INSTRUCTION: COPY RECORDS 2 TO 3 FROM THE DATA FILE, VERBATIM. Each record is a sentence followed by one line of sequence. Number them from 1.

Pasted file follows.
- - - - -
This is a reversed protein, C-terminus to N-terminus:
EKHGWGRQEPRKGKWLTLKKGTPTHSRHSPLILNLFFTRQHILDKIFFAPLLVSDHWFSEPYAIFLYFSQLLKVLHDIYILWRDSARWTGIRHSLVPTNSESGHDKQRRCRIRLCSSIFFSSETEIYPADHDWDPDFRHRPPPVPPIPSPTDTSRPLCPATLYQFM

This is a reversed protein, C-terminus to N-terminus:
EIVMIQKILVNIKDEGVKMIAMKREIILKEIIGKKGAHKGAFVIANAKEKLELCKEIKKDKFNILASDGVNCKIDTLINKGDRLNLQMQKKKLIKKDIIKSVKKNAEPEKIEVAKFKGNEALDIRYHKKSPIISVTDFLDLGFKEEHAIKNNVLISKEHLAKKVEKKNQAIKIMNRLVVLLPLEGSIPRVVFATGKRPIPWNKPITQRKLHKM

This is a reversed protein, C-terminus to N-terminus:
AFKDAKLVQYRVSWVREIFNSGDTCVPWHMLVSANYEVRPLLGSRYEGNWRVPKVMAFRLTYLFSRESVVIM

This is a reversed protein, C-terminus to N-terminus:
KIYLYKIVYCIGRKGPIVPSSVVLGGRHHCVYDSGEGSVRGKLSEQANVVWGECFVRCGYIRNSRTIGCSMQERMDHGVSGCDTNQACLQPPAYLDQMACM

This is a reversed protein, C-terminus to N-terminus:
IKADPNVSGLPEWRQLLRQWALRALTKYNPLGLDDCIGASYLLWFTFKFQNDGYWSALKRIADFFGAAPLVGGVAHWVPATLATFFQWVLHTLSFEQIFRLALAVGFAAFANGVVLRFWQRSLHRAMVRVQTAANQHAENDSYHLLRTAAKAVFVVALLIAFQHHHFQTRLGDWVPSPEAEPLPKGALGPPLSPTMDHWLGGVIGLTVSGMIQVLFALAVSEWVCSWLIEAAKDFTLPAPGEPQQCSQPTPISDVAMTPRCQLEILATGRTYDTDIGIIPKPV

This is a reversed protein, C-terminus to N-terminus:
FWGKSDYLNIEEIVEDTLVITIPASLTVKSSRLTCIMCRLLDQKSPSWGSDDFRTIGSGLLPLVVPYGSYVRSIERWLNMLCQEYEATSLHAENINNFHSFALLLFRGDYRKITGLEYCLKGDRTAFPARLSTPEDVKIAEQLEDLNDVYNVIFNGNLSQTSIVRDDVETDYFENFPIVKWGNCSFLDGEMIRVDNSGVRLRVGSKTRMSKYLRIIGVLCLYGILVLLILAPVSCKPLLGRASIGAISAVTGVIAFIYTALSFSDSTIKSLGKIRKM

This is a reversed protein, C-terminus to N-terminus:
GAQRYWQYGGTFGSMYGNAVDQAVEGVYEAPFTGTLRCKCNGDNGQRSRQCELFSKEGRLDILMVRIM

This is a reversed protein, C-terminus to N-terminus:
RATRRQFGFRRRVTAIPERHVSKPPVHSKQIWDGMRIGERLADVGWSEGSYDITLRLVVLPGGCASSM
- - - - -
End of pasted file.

This is a reversed protein, C-terminus to N-terminus:
EIVMIQKILVNIKDEGVKMIAMKREIILKEIIGKKGAHKGAFVIANAKEKLELCKEIKKDKFNILASDGVNCKIDTLINKGDRLNLQMQKKKLIKKDIIKSVKKNAEPEKIEVAKFKGNEALDIRYHKKSPIISVTDFLDLGFKEEHAIKNNVLISKEHLAKKVEKKNQAIKIMNRLVVLLPLEGSIPRVVFATGKRPIPWNKPITQRKLHKM

This is a reversed protein, C-terminus to N-terminus:
AFKDAKLVQYRVSWVREIFNSGDTCVPWHMLVSANYEVRPLLGSRYEGNWRVPKVMAFRLTYLFSRESVVIM